What people seem to forget is that at least 27 Lions lost their lives to result in this many bones to be found in one location. The problem with having any kind of legal export quota for lion bones means that it is impossible to control the trade, and smuggling is rife. Poached lions skeletons are mixed in with ‘legal’ consignments, the same way as ivory and rhino horn.
We seemed to have learnt not a single lesson from the CoVid Crisis. There is no place for this kind of barbaric practice in a so-called civilized world.
Study highlights ‘terrible’ signs of Species' decline from Wildlife Trade:
A new study found that the wildlife trade has led to a near 62% decrease in species abundance, raising concerns about its impact on terrestrial biodiversity.
The authors found there to be a paucity of literature on the subject, and were only able to identify 31 studies that compared species abundance in exploited habitats with species abundance in unexploited areas.
The paper calls for increased protections for species and better management of protected areas.
Pangolins, orchids and chameleons — these are just a few species that are regularly traded in local and international wildlife markets, contributing to a global industry worth billions of dollars each year. But what is the wildlife trade’s impact on terrestrial biodiversity? A new study probes this very question.
The study, published this week in Nature Ecology & Evolution, found that, overall, illegal and legal wildlife trade contributed to a 61.6% decrease in species abundance. Endangered species suffered an even sharper decline of 81% due to trade.
“Thousands of species are traded for pets, traditional medicines, and luxury foods, but how this impacts species’ abundances in the wild was unknown,” co-author David Edwards, professor of conservation science at the University of Sheffield in the U.K., said in a statement. “Our research draws together high-quality field studies to reveal a shocking reduction in most traded species, driving many locally extinct.”
Most studies on the wildlife trade tend to focus on market trends, rather than species abundance within their habitats, lead author Oscar Morton, a doctoral candidate at the University of Sheffield’s Department of Animal and Plant Sciences, told Mongabay. But for the context of this study, the researchers chose to only look at studies that “compared the abundance of species in habitats under extractive pressure and those not under extractive pressure,” he said.
“They typically involved researchers at the sites setting up transects and counting the number of individuals in each site and then processing this to estimate the species abundance at each site,” Morton said.
Most of these 31 studies focused on the South American and African tropics, while four looked at Asia, and one at North America. No studies were identified from Europe. The researchers also found that most studies looked at mammals, but tended to ignore other taxonomic groups such as amphibians, lepidopterans, arachnids, orchids and cacti, which include some of the most widely traded species.
“One of the main findings was our lack of findings,” Morton said. “That’s got to be one of the first things that people take from this.”
The authors found that international trade had a far greater impact on species abundance than local trade did. As a general rule, the further a species traveled through trade, the greater its decline, the paper suggests.
“This is particularly worrying given plans to synergize the traditional Chinese medicine trade into China’s Belt and Road Initiative, creating trade links with 62% of the world population,” the authors write. “This expansion is recognized as a key threat to biodiversity, increasing both access to and potential demand for medicinally prized species, including brown bear (Ursus arctos) and snow leopard (Panthera uncia).”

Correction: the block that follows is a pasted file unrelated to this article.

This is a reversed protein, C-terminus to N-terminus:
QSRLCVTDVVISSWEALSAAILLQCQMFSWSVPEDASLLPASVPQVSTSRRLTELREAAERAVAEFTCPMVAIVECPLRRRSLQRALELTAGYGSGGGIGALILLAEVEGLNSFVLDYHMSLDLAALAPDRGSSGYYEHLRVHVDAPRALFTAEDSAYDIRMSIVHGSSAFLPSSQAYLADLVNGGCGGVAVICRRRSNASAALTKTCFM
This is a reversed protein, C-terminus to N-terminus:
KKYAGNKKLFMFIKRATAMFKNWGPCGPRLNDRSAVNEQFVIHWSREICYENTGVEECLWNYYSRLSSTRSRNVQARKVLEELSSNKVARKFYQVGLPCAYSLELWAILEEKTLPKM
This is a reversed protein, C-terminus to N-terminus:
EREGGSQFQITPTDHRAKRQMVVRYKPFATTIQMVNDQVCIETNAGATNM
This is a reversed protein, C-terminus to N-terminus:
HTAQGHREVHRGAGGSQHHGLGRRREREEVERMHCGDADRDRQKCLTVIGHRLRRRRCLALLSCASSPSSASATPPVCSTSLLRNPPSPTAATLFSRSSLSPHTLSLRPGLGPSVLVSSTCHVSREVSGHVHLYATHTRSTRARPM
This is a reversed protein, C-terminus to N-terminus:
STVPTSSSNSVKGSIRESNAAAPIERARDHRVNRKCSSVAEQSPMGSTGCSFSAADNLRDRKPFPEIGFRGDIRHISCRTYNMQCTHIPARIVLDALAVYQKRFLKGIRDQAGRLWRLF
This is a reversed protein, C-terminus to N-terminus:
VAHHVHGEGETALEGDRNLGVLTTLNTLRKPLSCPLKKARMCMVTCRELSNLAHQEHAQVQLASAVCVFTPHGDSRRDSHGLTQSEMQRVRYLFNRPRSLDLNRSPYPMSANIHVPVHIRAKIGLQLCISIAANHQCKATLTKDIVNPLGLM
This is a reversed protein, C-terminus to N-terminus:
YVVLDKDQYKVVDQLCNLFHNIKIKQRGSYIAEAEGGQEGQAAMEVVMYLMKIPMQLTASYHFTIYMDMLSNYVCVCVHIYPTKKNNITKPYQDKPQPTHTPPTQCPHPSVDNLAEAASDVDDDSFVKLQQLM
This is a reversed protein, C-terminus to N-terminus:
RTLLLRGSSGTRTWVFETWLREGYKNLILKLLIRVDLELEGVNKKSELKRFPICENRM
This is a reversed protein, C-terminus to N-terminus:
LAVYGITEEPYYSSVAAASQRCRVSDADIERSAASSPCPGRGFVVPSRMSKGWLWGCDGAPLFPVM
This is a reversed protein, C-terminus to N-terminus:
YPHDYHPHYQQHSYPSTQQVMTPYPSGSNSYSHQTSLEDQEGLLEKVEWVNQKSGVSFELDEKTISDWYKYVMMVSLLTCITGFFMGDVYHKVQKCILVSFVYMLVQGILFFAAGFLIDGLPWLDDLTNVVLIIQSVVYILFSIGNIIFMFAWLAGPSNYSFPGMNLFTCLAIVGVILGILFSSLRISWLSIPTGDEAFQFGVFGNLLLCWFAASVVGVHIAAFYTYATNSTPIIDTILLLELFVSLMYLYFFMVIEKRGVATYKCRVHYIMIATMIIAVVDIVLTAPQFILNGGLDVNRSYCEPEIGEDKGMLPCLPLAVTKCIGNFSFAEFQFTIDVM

The paper also found that species living in protected areas fared only slightly better than species in non-protected areas, with trade driving declines of 56% and 70.9% respectively.
“A protected area was better than no protected area,” Morton said. “But we still found declines.”
The authors ultimately call for better protective measures for species and better management of protected areas.
“This is an alarm bell telling us two things — that this is an area that needs more work [and] we have massive knowledge gaps,” Morton said. “And the second thing … is that these initial signs are pretty terrible. We’ve not really found anything good from this.”
About 100 million plants and animals are trafficked internationally each year, contributing to a global industry worth an estimated $4 billion to $20 billion each year, according to the paper.
South China’s plant markets sell wild-sourced slipper orchids like Paphiopedilum hirsutissimum.
The authors say they are aware of two potential biases that could have influenced their findings. The first is that wildlife in exploited areas might display more cryptic behavior, making it tough for scientists to measure their abundance. The second is that some of their cited studies may have inherent biases themselves that were hard to detect.
Steve Broad, executive director at TRAFFIC, an NGO that monitors the global wildlife trade, says the nature of the paper, which he describes as a “meta-analysis of a big sample of other research findings,” makes it difficult to assess the strength of its findings.
“The authors acknowledge various types of bias that might provide alternative explanation[s] for their findings or moderate the contrast they observe between traded and non-traded populations of the same species,” Broad told Mongabay in an emailed statement. “Without a deep dive into some of the studies they are drawing upon, it’s very hard to see whether their logic stands up. Might there be reasons why causes of decline of species abundance other than harvest for trade are more prevalent in the ‘treatment’ sites than the ‘control’ sites they identify?”
Nevertheless, Broad says the paper provides an “interesting and important attempt to look at impacts of species exploitation on abundance.”
“[I]t will be interesting to dig deeper to see how meaningful the findings are and what additional contributory factors might be identified,” he said.
Written by Elizabeth Claire Alberts, 19 February 2021